The Bachelor Syracuse mine on Gold Hill in the Paquin Mining District was established in 1884 and was one of Ouray’s most profitable producers of gold and silver rich ore for over 100 years. The mine is located at 8,038 feet. The three original mine owners – Charlie Armstrong who was a prospector, George Hurlburt, a surveyor, and J. Frank Sanders, a speculator - saw enormous profits within the first few years.

Beautiful calcite and chalcopyrite specimens are found at the Bachelor Syracuse Mine.

Today, at the Bachelor Syracuse Mine visitors can take a tour 1500 feet deep into Gold Mountain. The part of the mine open to the public is a 1920’s tunnel, driven to access the Bachelor’s old workings from below. It was dubbed the Syracuse Tunnel, financed by investors from Syracuse, New York.

Bachelor Syracuse Mine; Photo Helen Serras-Herman

My husband, Andrew, stands at the entrance of the Bachelor Syracuse mine ready to join the tour which goes 1500 feet deep into Gold Mountain.

The tour lasts about 50 minutes. Everyone is geared up with yellow mine slickers (raincoats), hardhats and head lamps. The very knowledgeable guides – many with first-hand experience in the mines- share the mines history, explain the mine’s geology, terms and techniques used to unearth the mine’s riches. When my husband and I visited the mine a few years ago, we had a wonderful time and learned a lot about the rich ore veins and the mining history. At the time, we rode a little train inside the mine, similar to the train at the Queen Copper Mine in Bisbee, Arizona. We thoroughly enjoyed the miners’ tales, and the mine’s legends and lore, as well as learning about the miners’ hardships and tough mining conditions. Talking to mine owner Stan Williams recently, he share with me that they are considering using the train again.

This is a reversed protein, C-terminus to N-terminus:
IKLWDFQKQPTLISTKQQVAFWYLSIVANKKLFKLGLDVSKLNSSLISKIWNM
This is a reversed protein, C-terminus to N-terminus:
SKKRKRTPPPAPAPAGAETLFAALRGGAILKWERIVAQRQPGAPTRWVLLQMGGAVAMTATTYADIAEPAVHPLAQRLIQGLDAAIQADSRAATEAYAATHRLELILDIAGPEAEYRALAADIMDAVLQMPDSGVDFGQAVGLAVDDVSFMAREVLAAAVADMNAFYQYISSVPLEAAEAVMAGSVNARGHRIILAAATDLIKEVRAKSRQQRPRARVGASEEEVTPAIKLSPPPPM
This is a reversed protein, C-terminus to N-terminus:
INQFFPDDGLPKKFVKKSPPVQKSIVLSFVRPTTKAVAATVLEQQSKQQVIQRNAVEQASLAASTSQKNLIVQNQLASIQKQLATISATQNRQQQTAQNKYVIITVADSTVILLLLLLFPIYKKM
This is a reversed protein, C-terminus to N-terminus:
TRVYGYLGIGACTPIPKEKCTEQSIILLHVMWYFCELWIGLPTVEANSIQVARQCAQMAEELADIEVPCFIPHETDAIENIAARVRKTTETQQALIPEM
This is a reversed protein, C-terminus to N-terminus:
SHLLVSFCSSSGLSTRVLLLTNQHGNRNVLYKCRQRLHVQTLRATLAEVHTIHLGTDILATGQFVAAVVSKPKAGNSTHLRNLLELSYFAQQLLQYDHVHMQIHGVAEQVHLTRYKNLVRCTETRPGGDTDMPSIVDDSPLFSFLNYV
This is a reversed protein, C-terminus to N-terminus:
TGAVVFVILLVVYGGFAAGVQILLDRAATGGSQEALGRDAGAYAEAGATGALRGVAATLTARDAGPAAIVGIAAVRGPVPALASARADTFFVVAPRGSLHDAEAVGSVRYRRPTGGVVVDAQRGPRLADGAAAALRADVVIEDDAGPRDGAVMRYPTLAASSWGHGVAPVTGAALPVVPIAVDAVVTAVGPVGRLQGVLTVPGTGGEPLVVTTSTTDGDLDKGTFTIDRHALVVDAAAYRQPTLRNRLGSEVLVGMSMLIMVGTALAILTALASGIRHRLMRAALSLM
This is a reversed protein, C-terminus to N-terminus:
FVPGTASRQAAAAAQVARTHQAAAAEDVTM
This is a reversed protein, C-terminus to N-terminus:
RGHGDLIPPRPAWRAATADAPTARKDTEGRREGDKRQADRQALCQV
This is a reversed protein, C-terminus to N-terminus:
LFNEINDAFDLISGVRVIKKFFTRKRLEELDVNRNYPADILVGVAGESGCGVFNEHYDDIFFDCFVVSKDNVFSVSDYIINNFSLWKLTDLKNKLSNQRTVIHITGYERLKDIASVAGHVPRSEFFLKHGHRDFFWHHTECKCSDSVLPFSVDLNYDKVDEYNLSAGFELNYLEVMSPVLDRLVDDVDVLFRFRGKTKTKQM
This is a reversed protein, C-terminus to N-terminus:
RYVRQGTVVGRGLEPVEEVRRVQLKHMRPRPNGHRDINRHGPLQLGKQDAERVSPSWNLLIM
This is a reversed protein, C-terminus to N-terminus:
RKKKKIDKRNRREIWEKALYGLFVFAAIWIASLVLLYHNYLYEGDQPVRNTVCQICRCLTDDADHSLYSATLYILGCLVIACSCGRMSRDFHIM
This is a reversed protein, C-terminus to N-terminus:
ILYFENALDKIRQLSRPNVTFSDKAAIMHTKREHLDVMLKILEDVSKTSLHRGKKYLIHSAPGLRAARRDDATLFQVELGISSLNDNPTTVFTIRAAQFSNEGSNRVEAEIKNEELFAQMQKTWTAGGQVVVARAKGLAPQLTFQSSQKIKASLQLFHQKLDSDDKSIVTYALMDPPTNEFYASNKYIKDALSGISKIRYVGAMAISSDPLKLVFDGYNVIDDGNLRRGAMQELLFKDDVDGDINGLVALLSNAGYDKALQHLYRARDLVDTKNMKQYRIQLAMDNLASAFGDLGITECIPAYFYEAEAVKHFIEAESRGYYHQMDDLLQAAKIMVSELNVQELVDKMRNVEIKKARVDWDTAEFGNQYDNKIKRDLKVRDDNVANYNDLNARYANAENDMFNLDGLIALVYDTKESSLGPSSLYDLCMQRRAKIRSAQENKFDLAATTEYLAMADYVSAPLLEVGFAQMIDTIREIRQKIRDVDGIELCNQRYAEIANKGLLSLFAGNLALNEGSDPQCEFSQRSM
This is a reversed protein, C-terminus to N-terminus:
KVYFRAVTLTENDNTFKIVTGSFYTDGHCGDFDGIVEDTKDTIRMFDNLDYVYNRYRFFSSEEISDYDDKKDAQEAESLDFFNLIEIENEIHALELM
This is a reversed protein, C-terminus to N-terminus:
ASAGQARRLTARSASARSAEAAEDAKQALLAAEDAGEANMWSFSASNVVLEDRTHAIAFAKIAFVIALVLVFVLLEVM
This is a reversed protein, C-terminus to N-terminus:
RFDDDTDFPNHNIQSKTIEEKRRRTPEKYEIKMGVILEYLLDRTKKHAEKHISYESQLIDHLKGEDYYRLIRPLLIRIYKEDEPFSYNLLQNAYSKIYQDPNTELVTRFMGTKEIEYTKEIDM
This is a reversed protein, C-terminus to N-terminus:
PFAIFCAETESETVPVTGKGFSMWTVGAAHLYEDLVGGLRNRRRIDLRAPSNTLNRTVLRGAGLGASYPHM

The Bachelor Syracuse Mine train; Photo Helen Serras-Herman

When we visited the mine, we rode a little train inside the mine, which mine owners are considering using again.

Bachelor Syracuse Mine tour; Photo Helen Serras-Herman

The very knowledgeable guides explain the mine’s geology, tools and techniques used to unearth the mine’s riches.

Visitors can also learn gold-panning from the mine’s instructors and pan for gold in the original mine stream coming out of Gold Mountain, keeping any gold you find. You can visit the original blacksmith shop and watch the blacksmith shape tools that the miners used, or pick up mineral specimens, vintage carbide lanterns, locally made jewelry, mining supplies and souvenirs at their Treasure Chest gift shop. On the weekend (Fri-Sun) you can enjoy breakfast at their café.

Carbide lanterns display; Photo courtesy Bachelor Syracuse Mine

The carbide lanterns display tells the mine’s history

Mine compressor; Photo courtesy Bachelor Syracuse Mine

The Bachelor Syracuse Mine was established in 1884. Visitors today can see the mine’s compressor.

The Bachelor Syracuse Mine is open every day from May 5th through September 15th, , except July 4th. Tours start on the hour. No reservations are needed, walk-ins are welcome. Tour rate is $17.99 for adults, with discounts for AAA, veterans and seniors (60+), kids 5 to 12 years old $8.99, and kids under 4 free. The Bachelor Syracuse Mine is located at 95 Gold Mountain Trail, Ouray, Colorado 81427. Visit or call 970.325.0220

The Bachelor Syracuse Mine logo; Photo courtesy Bachelor Syracuse Mine

Ouray is dubbed “The Switzerland of America” and the “Outdoor Recreation Capitol of Colorado”, offering outdoor adventures for both the summer and snow-covered winter months. For up-to-date travel information please visit the Ouray Chamber of Commerce at

Helen Serras-Herman, a 2003 National Lapidary Hall of Fame inductee, is an acclaimed gem sculptor with over 39 years of experience in unique gem sculpture and jewelry art. See her work at and her business Facebook page at Gem Art Center/Helen Serras-Herman